Has Digital Rendering Made Architectural Drawing and Modeling Obsolete?
Gone are the times of the actually-blue print and waning are the days of drawing architecture by hand. Today, more models than not are also programmed into a computer and, with the press of a button, generated by a laser-cutting or similar machine. Technology has made all kinds of amazing things possible for architects, but what is being lost along the way … and are there still designers who will rise to the challenge of mixing real-life models and architectural drawing with new-school digital design programs like CAD?
Ryoko & Keisuke Masuda have been featured here before – photographs of their built works shown alongside analysis – but what about the idea-generating pre-construction documents? Here is another (as yet unbuilt) home they designed and illustrated using a mixture of media to not only explore the spaces being conceived but to communicate the sensation of actually living there to a client – a life-like three-dimensional and experiential sequence told in two dimensions.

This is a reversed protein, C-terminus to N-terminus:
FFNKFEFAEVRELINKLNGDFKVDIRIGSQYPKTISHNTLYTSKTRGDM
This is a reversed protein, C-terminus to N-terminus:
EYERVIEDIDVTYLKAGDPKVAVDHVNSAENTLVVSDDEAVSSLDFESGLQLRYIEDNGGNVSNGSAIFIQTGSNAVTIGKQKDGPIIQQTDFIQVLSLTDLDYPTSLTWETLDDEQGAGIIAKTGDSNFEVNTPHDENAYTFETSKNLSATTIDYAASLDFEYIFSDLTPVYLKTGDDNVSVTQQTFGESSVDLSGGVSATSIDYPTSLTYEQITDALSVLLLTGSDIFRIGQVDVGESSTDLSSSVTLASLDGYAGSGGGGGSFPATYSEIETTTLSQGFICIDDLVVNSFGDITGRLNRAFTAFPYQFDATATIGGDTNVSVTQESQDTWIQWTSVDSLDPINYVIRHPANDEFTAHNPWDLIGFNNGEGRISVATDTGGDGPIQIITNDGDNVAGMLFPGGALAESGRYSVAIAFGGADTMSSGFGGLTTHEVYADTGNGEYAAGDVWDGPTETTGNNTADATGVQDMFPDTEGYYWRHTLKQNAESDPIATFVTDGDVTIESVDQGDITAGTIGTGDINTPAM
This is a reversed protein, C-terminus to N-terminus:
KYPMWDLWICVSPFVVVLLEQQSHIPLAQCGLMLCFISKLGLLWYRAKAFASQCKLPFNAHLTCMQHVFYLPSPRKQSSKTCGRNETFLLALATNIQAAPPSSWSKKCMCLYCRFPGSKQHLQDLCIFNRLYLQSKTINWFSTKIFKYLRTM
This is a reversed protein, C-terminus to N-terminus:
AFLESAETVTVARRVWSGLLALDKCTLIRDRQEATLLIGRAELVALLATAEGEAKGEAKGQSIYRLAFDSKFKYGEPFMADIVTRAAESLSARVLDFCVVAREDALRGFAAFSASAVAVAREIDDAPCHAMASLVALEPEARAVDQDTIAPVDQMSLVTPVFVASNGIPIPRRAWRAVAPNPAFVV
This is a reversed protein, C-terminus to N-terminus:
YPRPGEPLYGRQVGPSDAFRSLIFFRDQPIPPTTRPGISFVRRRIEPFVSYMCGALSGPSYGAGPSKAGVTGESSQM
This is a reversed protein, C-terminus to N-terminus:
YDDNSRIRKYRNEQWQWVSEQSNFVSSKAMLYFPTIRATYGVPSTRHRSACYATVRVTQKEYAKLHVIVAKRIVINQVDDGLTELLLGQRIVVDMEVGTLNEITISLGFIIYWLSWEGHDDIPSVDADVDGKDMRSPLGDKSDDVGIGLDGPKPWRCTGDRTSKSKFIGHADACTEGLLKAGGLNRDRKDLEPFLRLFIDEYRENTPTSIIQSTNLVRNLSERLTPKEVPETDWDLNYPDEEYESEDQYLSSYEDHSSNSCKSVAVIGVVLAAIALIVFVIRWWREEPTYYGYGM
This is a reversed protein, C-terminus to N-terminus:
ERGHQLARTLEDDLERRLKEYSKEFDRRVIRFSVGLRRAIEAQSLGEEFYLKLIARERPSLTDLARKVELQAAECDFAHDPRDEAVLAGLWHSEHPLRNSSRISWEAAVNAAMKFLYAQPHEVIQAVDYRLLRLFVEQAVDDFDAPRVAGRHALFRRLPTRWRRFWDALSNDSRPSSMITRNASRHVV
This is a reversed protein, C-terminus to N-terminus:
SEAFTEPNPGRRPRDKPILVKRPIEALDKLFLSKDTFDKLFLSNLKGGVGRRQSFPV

Plans, sections, elevations and even perspective drawings are not always enough – and despite computer-program advances there is still something missing from many 3D digital renderings. Ask any artist: the tools used to craft a given work have a good deal to do with the finished form that results.
Only time will tell what kind of hybrids the future holds (both in terms of building technologies and approaches to representation) but you can bet that the most compelling architects of the coming generation will reach across the gap and use creative techniques old and new. The approaches that last will almost certainly manage to somehow bridge the divide and become both timeless and contemporary at the same time.
If you love this design duo’s sensibilities, you’re going to want to check out the rest of their work. We previously featured their cylinder-shaped home, a surprising design with a tiny footprint fit for Japan’s tiny urban lots.